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Do you feel you are forgetting everything? That you can’t remember where your keys are? Relax, it’s normal. Problems of memory and concentration are frequent during cancer.
Fatigue is the main cause of this state of affairs. It affects both body and mind, revealing itself in memory lapses and difficulty paying attention or thinking. For example, it can be an effort to read a newspaper or recall the several things you have to do. Patients often describe it as a ‘mental fog’.
The second cause of this state is the effect of the anti-cancer treatment on the brain. It has been demonstrated that during chemotherapy the brain has to mobilize more energy and use more resources than usual. You will recover your faculties to the full in the months following the end of therapy.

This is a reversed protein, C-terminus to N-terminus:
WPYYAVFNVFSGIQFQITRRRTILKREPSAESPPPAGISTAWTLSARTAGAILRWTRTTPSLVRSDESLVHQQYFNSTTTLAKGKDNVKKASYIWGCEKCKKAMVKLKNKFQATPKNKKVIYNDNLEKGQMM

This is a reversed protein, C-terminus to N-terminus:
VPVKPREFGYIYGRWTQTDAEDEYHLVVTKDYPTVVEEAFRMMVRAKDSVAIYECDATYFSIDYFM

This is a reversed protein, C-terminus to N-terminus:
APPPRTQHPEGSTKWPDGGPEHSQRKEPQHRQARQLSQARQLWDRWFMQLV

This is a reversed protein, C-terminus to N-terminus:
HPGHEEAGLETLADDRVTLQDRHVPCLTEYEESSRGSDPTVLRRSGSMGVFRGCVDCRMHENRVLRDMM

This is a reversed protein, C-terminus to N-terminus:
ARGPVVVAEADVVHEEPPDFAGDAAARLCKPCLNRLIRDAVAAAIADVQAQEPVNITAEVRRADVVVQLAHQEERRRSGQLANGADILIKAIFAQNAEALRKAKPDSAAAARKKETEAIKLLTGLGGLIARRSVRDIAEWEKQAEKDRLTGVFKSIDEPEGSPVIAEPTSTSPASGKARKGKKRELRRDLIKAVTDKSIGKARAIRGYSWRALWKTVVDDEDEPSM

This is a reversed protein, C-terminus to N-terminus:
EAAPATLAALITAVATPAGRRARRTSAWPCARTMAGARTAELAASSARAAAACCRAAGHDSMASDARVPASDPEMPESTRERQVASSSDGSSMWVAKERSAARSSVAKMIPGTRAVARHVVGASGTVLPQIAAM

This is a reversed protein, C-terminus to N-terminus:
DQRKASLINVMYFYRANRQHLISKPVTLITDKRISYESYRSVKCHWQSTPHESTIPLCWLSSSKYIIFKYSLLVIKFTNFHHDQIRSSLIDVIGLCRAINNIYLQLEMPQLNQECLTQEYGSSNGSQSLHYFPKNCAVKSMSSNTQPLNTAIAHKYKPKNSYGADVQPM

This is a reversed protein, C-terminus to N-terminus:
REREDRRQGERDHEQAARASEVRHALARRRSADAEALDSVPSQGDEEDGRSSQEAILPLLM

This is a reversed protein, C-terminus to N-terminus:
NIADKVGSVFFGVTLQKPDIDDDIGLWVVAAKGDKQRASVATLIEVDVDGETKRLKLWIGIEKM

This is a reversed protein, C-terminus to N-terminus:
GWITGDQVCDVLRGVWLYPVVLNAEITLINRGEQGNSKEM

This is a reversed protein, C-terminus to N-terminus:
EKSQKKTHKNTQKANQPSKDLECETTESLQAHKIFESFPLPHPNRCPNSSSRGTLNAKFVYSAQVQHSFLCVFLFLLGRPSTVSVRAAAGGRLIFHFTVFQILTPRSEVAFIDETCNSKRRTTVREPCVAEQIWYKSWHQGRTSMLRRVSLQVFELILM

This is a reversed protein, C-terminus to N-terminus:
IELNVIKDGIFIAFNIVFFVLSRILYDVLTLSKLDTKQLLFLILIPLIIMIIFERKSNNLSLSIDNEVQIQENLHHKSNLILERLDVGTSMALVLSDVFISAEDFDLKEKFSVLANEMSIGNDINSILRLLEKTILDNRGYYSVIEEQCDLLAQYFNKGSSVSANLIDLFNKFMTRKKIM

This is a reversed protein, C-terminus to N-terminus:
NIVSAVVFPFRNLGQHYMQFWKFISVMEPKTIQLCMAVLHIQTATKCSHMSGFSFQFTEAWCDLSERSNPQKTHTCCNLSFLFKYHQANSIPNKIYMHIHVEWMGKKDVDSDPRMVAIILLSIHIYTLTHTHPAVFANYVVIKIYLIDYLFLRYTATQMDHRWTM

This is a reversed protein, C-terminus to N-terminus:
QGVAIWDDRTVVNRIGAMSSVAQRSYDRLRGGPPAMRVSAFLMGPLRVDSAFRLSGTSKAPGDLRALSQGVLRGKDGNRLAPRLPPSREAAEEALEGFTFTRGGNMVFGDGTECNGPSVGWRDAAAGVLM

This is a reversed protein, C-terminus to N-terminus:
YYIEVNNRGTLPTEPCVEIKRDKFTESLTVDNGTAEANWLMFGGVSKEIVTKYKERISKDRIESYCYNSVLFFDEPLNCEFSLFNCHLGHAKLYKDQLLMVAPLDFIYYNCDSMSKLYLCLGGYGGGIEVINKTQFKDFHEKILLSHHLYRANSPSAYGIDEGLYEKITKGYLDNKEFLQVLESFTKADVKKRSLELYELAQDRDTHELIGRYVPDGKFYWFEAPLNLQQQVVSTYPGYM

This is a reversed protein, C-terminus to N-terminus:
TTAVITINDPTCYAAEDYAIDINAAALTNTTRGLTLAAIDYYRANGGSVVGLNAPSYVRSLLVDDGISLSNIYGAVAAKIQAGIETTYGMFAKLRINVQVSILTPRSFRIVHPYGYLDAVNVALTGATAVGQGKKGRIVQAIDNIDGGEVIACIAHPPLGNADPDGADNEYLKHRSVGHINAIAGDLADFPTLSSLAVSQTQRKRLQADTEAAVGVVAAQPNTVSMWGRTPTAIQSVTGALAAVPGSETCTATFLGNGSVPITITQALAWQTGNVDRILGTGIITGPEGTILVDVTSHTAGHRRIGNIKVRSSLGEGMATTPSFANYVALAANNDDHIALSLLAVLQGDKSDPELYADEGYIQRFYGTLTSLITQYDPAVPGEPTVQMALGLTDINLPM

It is important to note that these side effects may prevent you from pursuing your professional activities and require you to postpone resuming work for some weeks or months.
Learning to manage the symptoms
Your difficulty in concentrating may contribute to an emotional exhaustion. Recognising the problem is the first step to tackling it and working out appropriate strategies.
Medical imaging has shown that the brain of a patient undergoing chemotherapy has to activate more grey cells to do a simple calculation.
Regular physical activity is the only proven effective means of lessening the sense of fatigue.
The documents you have to hand – Mieux vivre les traitements contre le cancer – informations et conseils pratiques [Practical information and advice for a better experience of cancer treatment] – are presented in a short form with essential pointers to assist you when you are tired and have difficulty concentrating.